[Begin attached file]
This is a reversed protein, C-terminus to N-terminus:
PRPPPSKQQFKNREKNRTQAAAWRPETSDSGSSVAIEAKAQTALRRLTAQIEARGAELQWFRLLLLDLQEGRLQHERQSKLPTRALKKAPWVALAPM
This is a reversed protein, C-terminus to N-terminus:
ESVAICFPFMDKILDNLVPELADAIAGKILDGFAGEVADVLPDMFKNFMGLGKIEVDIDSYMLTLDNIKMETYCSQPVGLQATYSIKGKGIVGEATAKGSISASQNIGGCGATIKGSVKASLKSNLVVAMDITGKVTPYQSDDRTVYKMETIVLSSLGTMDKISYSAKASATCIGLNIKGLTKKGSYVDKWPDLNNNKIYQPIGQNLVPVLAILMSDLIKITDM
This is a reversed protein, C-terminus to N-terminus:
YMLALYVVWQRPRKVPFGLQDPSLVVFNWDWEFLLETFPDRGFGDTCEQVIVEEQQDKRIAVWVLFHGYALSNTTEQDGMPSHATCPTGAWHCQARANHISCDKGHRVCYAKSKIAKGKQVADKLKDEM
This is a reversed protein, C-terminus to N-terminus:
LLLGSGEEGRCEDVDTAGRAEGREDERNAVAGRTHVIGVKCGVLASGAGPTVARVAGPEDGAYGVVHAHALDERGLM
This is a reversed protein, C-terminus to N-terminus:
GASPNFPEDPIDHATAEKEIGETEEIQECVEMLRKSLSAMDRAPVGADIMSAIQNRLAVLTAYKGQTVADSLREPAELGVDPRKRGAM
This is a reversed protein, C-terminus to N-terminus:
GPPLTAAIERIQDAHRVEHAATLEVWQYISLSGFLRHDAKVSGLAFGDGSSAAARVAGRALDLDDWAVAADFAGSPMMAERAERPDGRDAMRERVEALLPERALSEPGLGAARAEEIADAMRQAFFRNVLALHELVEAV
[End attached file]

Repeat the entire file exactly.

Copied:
This is a reversed protein, C-terminus to N-terminus:
PRPPPSKQQFKNREKNRTQAAAWRPETSDSGSSVAIEAKAQTALRRLTAQIEARGAELQWFRLLLLDLQEGRLQHERQSKLPTRALKKAPWVALAPM
This is a reversed protein, C-terminus to N-terminus:
ESVAICFPFMDKILDNLVPELADAIAGKILDGFAGEVADVLPDMFKNFMGLGKIEVDIDSYMLTLDNIKMETYCSQPVGLQATYSIKGKGIVGEATAKGSISASQNIGGCGATIKGSVKASLKSNLVVAMDITGKVTPYQSDDRTVYKMETIVLSSLGTMDKISYSAKASATCIGLNIKGLTKKGSYVDKWPDLNNNKIYQPIGQNLVPVLAILMSDLIKITDM
This is a reversed protein, C-terminus to N-terminus:
YMLALYVVWQRPRKVPFGLQDPSLVVFNWDWEFLLETFPDRGFGDTCEQVIVEEQQDKRIAVWVLFHGYALSNTTEQDGMPSHATCPTGAWHCQARANHISCDKGHRVCYAKSKIAKGKQVADKLKDEM
This is a reversed protein, C-terminus to N-terminus:
LLLGSGEEGRCEDVDTAGRAEGREDERNAVAGRTHVIGVKCGVLASGAGPTVARVAGPEDGAYGVVHAHALDERGLM
This is a reversed protein, C-terminus to N-terminus:
GASPNFPEDPIDHATAEKEIGETEEIQECVEMLRKSLSAMDRAPVGADIMSAIQNRLAVLTAYKGQTVADSLREPAELGVDPRKRGAM
This is a reversed protein, C-terminus to N-terminus:
GPPLTAAIERIQDAHRVEHAATLEVWQYISLSGFLRHDAKVSGLAFGDGSSAAARVAGRALDLDDWAVAADFAGSPMMAERAERPDGRDAMRERVEALLPERALSEPGLGAARAEEIADAMRQAFFRNVLALHELVEAV